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Russia's decision to send troops into Syria in defense of its ally, President Bashar al-Assad, is now at the center of a major diplomatic standoff between Moscow and the West. But the move by Russian President Vladimir Putin to send military support to combat ISIS insurgents is also a sign of concerns at the military "shortcomings" of the Hezbollah militia and Iran's revolutionary guards, which have been fighting alongside Assad since 2011.

As regional powers and the West mull over a possible political solution to nearly five years of civil war, Russia's "immediate" concern was said to be for "Tehran's evident military incapacity to protect" the Assad regime, writes Philippe Abi-Akl, a columnist in Lebanon's L'Orient Le Jour.

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Hezbollah flag in Lebanon. Photo: OpenDemocracy

According to Abi-Akl, Hezbollah — a militia that Iran created in Lebanon in the 1980s — and Iran's own revolutionary guards, had "failed" to beat Syrian rebels and secure key regime positions on the Golan Heights.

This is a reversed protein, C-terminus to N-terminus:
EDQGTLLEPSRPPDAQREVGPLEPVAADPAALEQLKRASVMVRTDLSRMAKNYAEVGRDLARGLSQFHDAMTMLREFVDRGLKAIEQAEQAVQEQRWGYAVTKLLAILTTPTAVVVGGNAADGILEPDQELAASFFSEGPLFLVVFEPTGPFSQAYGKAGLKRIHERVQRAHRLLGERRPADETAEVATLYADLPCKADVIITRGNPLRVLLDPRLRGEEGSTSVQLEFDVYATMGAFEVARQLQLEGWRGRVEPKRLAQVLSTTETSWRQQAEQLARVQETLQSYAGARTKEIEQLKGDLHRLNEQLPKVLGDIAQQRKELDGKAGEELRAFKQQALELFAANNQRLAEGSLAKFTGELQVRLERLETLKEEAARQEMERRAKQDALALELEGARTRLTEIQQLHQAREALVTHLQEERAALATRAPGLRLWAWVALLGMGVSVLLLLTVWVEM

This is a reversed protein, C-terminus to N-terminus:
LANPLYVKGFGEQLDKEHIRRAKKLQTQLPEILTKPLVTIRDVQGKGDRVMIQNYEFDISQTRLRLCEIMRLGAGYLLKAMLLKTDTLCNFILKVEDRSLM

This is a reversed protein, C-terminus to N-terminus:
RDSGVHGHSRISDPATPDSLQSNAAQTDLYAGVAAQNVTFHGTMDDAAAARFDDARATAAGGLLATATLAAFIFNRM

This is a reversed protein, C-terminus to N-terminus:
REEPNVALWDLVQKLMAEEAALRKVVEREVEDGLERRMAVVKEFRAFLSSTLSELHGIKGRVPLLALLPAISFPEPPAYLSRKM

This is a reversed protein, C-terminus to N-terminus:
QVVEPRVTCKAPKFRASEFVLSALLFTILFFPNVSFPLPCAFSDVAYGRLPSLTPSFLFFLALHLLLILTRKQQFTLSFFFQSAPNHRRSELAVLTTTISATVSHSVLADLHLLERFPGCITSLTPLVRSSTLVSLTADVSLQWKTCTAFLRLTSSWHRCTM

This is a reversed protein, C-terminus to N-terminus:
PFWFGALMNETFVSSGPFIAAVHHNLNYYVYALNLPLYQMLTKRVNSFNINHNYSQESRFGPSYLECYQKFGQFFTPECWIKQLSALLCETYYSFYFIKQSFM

Western observers believe Russian entry was subject to "prior coordination between Moscow and Tehran," the columnist reports.

Russia's enhanced standing as a key mediator, if not the principal foreign actor, in the Syrian war, Abi-Akl has "blatantly eclipsed Iran's role." Beside winning the "trust" of the Syrian regime, he concludes, Russia had "deftly" managed to "weave" ties with Saudi Arabia and Egypt, two powers keen to see Iran as absent in Syria.

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Society

Jehovah's Witnesses Translate The Bible In Indigenous Language — Is This Colonialism?

The Jehovah's Witnesses in Chile have launched a Bible version translated into the native Mapudungun language, evidently indifferent to the concerns of a nation striving to save its identity from the Western cultural juggernaut.

A Mapuche family awaits for Chilean President Gabriel Boric to arrive at the traditional Te Deum in the Cathedral of Santiago, on Chile's Independence Day.

Claudia Andrade

NEUQUÉN — The Bible can now be read in Mapuzugun, the language of the Mapuche, an ancestral nation living across Chile and Argentina. It took the Chilean branch of the Jehovah's Witnesses, a latter-day Protestant church often associated with door-to-door proselytizing and cold calling, three years to translate it into "21st-century Mapuzugun".

The church's Mapuche members in Chile welcomed the book when it was launched in Santiago last June, but some of their brethren see it rather as a cultural imposition. The Mapuche were historically a fighting nation, and fiercely resisted both the Spanish conquerors and subsequent waves of European settlers. They are still fighting for land rights in Chile.

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